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Aurora fan setup WITHOUT controller

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  • Aurora fan setup WITHOUT controller

    I'm getting ready to purchase one of the Aurora fan kits, and I'm looking for some information on how they are connected when not using the controller box. I know that it includes a cable to connect them directly to the motherboard's addressable header (compatible board with addressable header), but how are they connected to fan headers to receive power and signal for actually spinning?

  • #2
    Hello,

    By connecting directly to an addressable header on a motherboard, things like the signals are controlled by the motherboard software. Keep in mind though, that you will need a motherboard with an addressable header. RGB (4-pin) headers will not work.

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    • jonathan13
      jonathan13 commented
      Editing a comment
      I understand that the motherboard software will control the lighting via the addressable header, but what controls the rotational spinning of the fans? They don't have a traditional 3 or 4 pin connector obviously. Is the rotation still controlled via the controller box?

  • #3
    Some software can have basic fan speed controls, however, the turbo mode for Aurora can only be controlled via the control box.

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    • #4
      I think I might not be conveying my question in the best manner. The addressable RGB header does not send any signal to the fan to spin as there are zero fan control options in Asus's Aura software. How does the fan know to spin? Does it use the signal from the addressable RGB header to tell itself to spin or does the fan somehow need to be connected to a regular 4 pin fan header, and if so, how is that accomplished?

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      • #5
        Originally posted by jonathan13 View Post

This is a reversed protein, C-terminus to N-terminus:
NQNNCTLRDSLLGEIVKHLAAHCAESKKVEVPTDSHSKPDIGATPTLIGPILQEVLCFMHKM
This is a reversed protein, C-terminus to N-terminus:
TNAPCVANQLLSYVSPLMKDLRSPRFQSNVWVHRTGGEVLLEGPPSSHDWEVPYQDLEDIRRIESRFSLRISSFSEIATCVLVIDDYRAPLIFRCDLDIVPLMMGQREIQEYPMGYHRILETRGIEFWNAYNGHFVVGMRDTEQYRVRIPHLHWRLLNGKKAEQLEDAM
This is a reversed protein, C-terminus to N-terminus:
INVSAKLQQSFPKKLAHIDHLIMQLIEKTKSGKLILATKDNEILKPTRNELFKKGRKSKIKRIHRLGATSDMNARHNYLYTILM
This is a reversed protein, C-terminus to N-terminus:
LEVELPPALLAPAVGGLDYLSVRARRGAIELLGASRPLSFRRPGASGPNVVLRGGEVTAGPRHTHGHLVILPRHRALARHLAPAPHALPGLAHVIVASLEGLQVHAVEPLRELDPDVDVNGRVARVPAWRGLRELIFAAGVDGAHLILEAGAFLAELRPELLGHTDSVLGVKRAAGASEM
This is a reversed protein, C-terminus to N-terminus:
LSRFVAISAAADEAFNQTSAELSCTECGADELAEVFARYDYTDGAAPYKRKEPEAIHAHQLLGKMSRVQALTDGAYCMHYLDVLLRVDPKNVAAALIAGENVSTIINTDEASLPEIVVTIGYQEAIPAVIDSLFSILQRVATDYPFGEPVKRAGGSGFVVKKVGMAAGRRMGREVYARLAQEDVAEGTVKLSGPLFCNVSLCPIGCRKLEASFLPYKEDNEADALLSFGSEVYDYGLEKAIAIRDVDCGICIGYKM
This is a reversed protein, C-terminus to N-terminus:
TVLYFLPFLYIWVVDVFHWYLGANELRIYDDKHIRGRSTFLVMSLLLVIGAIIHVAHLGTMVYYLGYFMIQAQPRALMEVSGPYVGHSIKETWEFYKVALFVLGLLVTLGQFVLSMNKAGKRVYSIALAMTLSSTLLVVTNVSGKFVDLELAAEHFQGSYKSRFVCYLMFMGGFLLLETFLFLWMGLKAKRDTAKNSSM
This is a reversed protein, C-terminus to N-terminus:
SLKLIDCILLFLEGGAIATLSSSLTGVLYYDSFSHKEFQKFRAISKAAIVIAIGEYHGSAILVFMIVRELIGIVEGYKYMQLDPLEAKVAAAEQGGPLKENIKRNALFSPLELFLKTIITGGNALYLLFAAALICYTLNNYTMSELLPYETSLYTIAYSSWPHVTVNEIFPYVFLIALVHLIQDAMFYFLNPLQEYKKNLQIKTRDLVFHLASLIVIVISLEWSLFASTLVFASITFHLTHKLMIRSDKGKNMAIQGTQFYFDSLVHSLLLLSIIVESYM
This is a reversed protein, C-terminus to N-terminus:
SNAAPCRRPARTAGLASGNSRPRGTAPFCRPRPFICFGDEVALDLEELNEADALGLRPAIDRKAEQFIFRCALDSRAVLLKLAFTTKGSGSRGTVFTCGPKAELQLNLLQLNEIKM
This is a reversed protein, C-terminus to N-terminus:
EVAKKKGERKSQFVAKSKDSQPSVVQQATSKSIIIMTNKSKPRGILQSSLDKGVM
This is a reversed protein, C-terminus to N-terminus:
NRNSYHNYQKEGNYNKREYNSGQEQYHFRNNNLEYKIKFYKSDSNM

I think I might not be conveying my question in the best manner. The addressable RGB header does not send any signal to the fan to spin as there are zero fan control options in Asus's Aura software. How does the fan know to spin? Does it use the signal from the addressable RGB header to tell itself to spin or does the fan somehow need to be connected to a regular 4 pin fan header, and if so, how is that accomplished?
        Ahhh, ok. I think I know your question now. So correct, the LEDs and power is what is generated with the addressable header. What provides the actual spinning aspect is the 4-pin fan connector. Since Aurora fans are PWM fans, you are able to control the speed with the motherboard software. I hope that makes sense, feel free to ask follow up questions if you have any more questions.

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        • #6
          I'm so glad you are understanding me!! Sorry for the confusion! My only follow up question is since the fans do not have traditional PWM cables coming off of them, how do they connect to the motherboard to get the PWM signal? Or do they connect to the control box for this even though the control box does not control the lighting since they would be connected to the addressable header for that?

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          • #7
            Actually, the control box is not needed at all if you are using the addressable header. In regards to the PWM cable isn't traditional for sure, but it still functions in the same manner as normal cables.

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            • #8
              Is there an adapter required to connect the fan to the PWM header on the board? I see the non-traditional cable coming from the fan and going into the control box and then a PWM cable going from the box to the motherboard, but if the box is removed, then how is that non-traditional cable plugged directly into the motherboard in the absence of the controller box?

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              • #9
                I think I may have just found the answer to my own question. Looking at the picture in this link, it looks as though the adapter cable to plug the fan into the addressable header, may also be the adapter cable to plug the fans into PWM control. Am I correct? It looks as though the longest cable in the middle of this picture has the non traditional connector on one end and then the addressable header and PWM header connectors on the other end in a Y configuration.
                https://estore.in-win.com/uploads/pr...ire-set_01.jpg

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                • #10
                  Correct, the cable is the one that forms the Y configuration. Haha, guess you figured it out on your own. :P

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                  • #11
                    I very much appreciate you taking the time to talk me through it. I don't think I would have figured it out had it not been for your help.

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                    • #12
                      It's why we're here.

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